Now, if an outline serves as the basis for a pitch, what happens if the story becomes very different from the outline? This is something I don’t worry about too much for two reasons. First off, good editors are more concerned about finding good stories than assuring your story perfectly matched the pitch you gave them. If the story works and doesn’t violate any guidelines, you’ve still got a really good chance of selling the story to an editor who solicited one from you and liked the pitch. Second, when you make your pitch, you’re not likely to give the editor your entire outline. Mostly you’re laying out the initial situation and the problem the characters are going to be faced with along the way. If you resolve those issues in a different way than you envisioned, no problem. The editor doesn’t necessarily know that. Again, what the editor will care about is whether or not the story works.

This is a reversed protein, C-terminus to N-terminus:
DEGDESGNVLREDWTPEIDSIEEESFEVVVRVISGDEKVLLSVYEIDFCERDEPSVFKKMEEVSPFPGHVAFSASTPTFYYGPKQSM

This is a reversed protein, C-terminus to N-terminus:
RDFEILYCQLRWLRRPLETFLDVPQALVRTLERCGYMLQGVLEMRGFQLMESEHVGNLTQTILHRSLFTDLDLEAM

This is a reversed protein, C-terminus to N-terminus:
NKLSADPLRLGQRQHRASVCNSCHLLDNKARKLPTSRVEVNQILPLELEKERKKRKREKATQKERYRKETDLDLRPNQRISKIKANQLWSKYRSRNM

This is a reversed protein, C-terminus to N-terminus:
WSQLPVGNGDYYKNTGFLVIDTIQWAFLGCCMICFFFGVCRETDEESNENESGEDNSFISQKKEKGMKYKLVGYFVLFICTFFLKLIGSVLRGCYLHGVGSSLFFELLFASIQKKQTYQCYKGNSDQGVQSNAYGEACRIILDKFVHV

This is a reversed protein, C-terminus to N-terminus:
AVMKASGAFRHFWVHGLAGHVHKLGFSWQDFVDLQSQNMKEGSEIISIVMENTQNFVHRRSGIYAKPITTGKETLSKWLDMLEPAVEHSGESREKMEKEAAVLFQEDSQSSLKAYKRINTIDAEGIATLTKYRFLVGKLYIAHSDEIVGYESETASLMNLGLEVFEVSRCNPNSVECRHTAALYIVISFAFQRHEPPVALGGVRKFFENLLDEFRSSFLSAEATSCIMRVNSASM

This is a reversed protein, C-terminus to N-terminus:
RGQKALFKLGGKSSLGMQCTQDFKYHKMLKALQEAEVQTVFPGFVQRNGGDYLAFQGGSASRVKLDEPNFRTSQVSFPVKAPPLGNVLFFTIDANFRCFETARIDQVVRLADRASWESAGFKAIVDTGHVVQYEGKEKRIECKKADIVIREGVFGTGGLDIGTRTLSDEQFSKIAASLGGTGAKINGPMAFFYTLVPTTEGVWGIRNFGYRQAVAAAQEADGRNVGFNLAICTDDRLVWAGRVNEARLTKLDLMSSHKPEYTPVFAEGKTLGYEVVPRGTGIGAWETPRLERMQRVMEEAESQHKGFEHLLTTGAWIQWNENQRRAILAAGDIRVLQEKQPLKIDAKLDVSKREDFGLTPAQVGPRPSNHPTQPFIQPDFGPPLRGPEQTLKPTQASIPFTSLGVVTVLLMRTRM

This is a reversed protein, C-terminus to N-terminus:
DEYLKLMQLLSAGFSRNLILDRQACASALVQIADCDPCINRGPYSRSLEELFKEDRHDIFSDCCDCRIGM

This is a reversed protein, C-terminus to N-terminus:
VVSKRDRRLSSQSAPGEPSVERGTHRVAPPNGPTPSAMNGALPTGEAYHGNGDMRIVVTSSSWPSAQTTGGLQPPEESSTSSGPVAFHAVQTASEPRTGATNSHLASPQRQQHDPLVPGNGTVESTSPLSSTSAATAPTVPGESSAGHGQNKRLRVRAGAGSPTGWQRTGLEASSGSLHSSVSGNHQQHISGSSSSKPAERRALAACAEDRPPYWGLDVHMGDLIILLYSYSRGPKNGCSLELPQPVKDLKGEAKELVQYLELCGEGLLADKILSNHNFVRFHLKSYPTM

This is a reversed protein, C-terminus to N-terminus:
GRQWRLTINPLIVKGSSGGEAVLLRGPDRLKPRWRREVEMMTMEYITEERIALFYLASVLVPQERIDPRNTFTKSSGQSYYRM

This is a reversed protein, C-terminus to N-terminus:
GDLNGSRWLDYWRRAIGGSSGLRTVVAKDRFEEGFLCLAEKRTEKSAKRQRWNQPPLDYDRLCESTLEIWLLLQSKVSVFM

For pantsers, I recommend trying your hand at plotting a story or two. It could prove a lucrative and useful skill down the road. For plotters, I recommend leaving enough room in your outline to let your characters breathe and do things you didn’t quite expect. You might be surprised at the result!

10 comments on “Plotting by the Seat of my Pants

  1. DAVID RILEY says:

    Take if from a confirmed seat of pantser, that’s the only way to write.

    • Really, it’s whatever works for you. That said, the point here is to suggest that it’s not necessarily the black/white, either/or choice we’re often presented with. A pantser who tries plotting may be able to sell a few things before they actually write them. A plotter who tries a little pantsing might add some spontaneity to their writing.

  2. I agree that it’s a good idea for writers to step out of their “comfort zone,” to try writing differently than usual. You may create things you wouldn’t have done otherwise.

    For plays, I typically create detailed characters and put them in a situation, then “watch” them and record what they say and do. My first produced one-act play had no outline whatsoever (except I knew how it would end).

    On the other hand, when I was head writer of a university-created English-language telenovela, we had writers working on different scripts of the continuing story at the same time. The 12 episodes were carefully outlined because episode 2 had to make sense following episode 1 and had to lead directly to episode 3.